The reverse of a U.S. quarter issued in 2020 honoring the National Park of American Samoa features a pair of fruit bats.
Samoan fruit bats have no known connection to the novel coronavirus that causes COVID-19.
Many theories have been advanced to explain the origins of the novel COVID-19 coronavirus that emerged in Wuhan, China, in late 2019, ranging from the prosaic finding that it was merely a natural mutation to the conspiratorial claim that it was a bioweapon created in a Chinese laboratory. One much-discussed possibility was that the SARS-CoV-2 coronavirus originated in bats and made the jump from bats to humans through an intermediate species.
One of the more far-fetched conspiratorial takes on the coronavirus' origins held that the issuance of a new U.S. quarter in 2020 picturing bats on its reverse was a clue indicating that COVID-19 was "government made" as part of a plot to "kill the masses and start a new world":
The coin in question is part of the America the Beautiful Quarters® Program. Authorized by Congress in 2008, the series features 56 quarters released in batches of five per year from 2010 through 2020 (with one additional release at the beginning of 2021), each depicting a national park or other national site in a U.S. state or territory:
The America the Beautiful Quarters® Program is authorized by Public Law 110-456 -- the America’s Beautiful National Parks Quarter Dollar Coin Act of 2008. The Act directs the Mint to design, mint, and issue quarter-dollar coins emblematic of a national park or other national site in each state, the District of Columbia, and the five U.S. territories. As stipulated by the Act, the Mint is issuing five new quarters per year until 2020 in the order in which each honored site was first established, with the final coin released in 2021.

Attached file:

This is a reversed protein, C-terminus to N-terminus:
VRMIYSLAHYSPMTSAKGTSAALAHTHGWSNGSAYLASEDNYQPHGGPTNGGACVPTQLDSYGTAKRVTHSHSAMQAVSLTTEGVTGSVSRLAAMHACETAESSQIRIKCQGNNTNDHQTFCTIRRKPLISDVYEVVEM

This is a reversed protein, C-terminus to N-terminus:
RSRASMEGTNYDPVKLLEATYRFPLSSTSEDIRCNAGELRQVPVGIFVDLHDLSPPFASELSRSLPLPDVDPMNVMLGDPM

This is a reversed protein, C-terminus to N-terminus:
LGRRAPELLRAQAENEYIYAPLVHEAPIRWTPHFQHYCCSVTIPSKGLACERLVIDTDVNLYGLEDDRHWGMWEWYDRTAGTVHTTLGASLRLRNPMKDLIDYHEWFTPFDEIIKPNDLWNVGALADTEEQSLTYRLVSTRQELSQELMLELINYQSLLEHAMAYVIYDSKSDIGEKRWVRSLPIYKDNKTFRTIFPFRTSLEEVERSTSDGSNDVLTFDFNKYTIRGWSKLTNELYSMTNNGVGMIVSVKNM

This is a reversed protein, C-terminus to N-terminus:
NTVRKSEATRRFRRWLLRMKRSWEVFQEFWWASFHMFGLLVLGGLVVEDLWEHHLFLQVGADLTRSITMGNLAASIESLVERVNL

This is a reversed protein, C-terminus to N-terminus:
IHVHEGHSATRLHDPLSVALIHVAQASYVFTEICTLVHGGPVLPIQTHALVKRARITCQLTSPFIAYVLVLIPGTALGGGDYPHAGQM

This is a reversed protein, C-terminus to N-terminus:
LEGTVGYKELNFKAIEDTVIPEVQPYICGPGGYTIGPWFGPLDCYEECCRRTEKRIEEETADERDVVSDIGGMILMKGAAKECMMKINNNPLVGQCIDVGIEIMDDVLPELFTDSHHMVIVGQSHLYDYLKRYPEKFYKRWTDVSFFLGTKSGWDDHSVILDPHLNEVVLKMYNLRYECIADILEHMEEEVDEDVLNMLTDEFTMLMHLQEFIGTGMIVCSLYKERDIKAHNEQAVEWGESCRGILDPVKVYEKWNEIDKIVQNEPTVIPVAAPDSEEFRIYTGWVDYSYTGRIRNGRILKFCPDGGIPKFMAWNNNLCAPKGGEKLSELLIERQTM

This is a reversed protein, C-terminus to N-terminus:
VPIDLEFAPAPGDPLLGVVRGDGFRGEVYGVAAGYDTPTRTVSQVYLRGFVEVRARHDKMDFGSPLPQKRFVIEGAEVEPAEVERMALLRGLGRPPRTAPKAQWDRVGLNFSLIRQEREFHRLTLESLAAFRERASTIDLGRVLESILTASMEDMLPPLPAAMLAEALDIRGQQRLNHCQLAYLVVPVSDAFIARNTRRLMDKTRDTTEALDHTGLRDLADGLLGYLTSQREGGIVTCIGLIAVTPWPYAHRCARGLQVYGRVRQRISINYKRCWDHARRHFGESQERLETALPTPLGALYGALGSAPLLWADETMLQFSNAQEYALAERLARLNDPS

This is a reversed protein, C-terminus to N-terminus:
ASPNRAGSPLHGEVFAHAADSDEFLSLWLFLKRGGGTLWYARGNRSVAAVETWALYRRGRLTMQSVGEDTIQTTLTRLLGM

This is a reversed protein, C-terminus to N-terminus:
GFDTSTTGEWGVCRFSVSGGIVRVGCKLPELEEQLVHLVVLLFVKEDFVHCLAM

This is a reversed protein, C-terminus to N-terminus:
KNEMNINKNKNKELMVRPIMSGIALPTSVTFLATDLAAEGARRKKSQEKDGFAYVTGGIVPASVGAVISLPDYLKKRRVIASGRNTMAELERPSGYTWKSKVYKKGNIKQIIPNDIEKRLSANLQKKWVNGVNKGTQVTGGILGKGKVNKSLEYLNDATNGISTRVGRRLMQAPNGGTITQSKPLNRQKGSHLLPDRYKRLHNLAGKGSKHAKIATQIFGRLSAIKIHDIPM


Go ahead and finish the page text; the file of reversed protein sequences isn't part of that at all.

The design of the reverse of the America the Beautiful Quarter representing American Samoa was announced in 2019, and the coin itself was issued in 2020. That design represents the National Park of American Samoa and depicts a Samoan fruit bat mother hanging in a tree with her pup:
National Park of American Samoa is located some 2,600 miles southwest of Hawaii and is one of the most remote in the U.S. National Park System. The site includes sections of three islands — Tutuila, Ta’ū, and Ofu. Almost all of the land area of these volcanic islands — from the mountaintops to the coast — is tropical rainforest. The park’s area totals 13,500 acres, 4,000 of which are underwater.
The obverse (heads) design features the familiar image of George Washington by John Flanagan, used on the quarter since 1932. It has been restored to bring out subtle details and the beauty of the original.
The reverse (tails) design depicts a Samoan fruit bat mother hanging in a tree with her pup. The image evokes the remarkable care and energy that this species puts into their offspring. The design is intended to promote awareness to the species’ threatened status due to habitat loss and commercial hunting. The National Park of American Samoa is the only park in the United States that is home to the Samoan fruit bat.
As far as this conspiracy theory goes, we would point out that the notion the novel coronavirus originated in bats is just one possible theory and remains unproven. And even if that were the case, it is exceedingly unlikely the virus started out in the Samoan fruit bat (Pteropus samoensis), which is found only in the Samoan archipelago and Fiji — far from the virus' apparent origin point in China. We also note the improbability that a government engaged in the furtive mass eradication of citizens would plan years in advance to plant subtle clues warning the public of the plot.